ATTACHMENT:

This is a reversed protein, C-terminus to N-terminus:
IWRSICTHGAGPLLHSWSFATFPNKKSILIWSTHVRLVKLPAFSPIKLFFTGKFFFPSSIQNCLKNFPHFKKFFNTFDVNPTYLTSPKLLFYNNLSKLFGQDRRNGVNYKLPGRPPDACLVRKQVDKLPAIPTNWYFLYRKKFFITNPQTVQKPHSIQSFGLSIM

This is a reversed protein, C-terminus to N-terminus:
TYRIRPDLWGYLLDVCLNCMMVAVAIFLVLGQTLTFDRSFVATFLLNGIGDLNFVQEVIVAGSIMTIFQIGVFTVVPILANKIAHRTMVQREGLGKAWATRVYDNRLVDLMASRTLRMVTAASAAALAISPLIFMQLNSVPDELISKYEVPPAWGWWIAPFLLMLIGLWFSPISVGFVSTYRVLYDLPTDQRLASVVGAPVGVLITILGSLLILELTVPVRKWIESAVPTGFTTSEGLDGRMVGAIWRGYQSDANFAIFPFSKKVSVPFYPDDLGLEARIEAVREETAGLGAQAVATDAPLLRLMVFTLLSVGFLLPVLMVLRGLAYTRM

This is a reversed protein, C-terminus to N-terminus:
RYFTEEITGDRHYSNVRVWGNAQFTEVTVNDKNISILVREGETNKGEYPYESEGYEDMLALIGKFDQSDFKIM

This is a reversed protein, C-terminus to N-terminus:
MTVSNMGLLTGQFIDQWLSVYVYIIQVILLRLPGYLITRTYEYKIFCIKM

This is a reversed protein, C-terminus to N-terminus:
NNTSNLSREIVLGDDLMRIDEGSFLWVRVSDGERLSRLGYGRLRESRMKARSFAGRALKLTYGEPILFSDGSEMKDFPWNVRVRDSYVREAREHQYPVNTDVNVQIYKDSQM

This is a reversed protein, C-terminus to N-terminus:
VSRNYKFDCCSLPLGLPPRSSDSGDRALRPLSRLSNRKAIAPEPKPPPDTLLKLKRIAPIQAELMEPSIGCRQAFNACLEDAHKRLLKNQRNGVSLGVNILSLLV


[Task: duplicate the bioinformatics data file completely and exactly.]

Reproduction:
This is a reversed protein, C-terminus to N-terminus:
IWRSICTHGAGPLLHSWSFATFPNKKSILIWSTHVRLVKLPAFSPIKLFFTGKFFFPSSIQNCLKNFPHFKKFFNTFDVNPTYLTSPKLLFYNNLSKLFGQDRRNGVNYKLPGRPPDACLVRKQVDKLPAIPTNWYFLYRKKFFITNPQTVQKPHSIQSFGLSIM

This is a reversed protein, C-terminus to N-terminus:
TYRIRPDLWGYLLDVCLNCMMVAVAIFLVLGQTLTFDRSFVATFLLNGIGDLNFVQEVIVAGSIMTIFQIGVFTVVPILANKIAHRTMVQREGLGKAWATRVYDNRLVDLMASRTLRMVTAASAAALAISPLIFMQLNSVPDELISKYEVPPAWGWWIAPFLLMLIGLWFSPISVGFVSTYRVLYDLPTDQRLASVVGAPVGVLITILGSLLILELTVPVRKWIESAVPTGFTTSEGLDGRMVGAIWRGYQSDANFAIFPFSKKVSVPFYPDDLGLEARIEAVREETAGLGAQAVATDAPLLRLMVFTLLSVGFLLPVLMVLRGLAYTRM

This is a reversed protein, C-terminus to N-terminus:
RYFTEEITGDRHYSNVRVWGNAQFTEVTVNDKNISILVREGETNKGEYPYESEGYEDMLALIGKFDQSDFKIM

This is a reversed protein, C-terminus to N-terminus:
MTVSNMGLLTGQFIDQWLSVYVYIIQVILLRLPGYLITRTYEYKIFCIKM

This is a reversed protein, C-terminus to N-terminus:
NNTSNLSREIVLGDDLMRIDEGSFLWVRVSDGERLSRLGYGRLRESRMKARSFAGRALKLTYGEPILFSDGSEMKDFPWNVRVRDSYVREAREHQYPVNTDVNVQIYKDSQM

This is a reversed protein, C-terminus to N-terminus:
VSRNYKFDCCSLPLGLPPRSSDSGDRALRPLSRLSNRKAIAPEPKPPPDTLLKLKRIAPIQAELMEPSIGCRQAFNACLEDAHKRLLKNQRNGVSLGVNILSLLV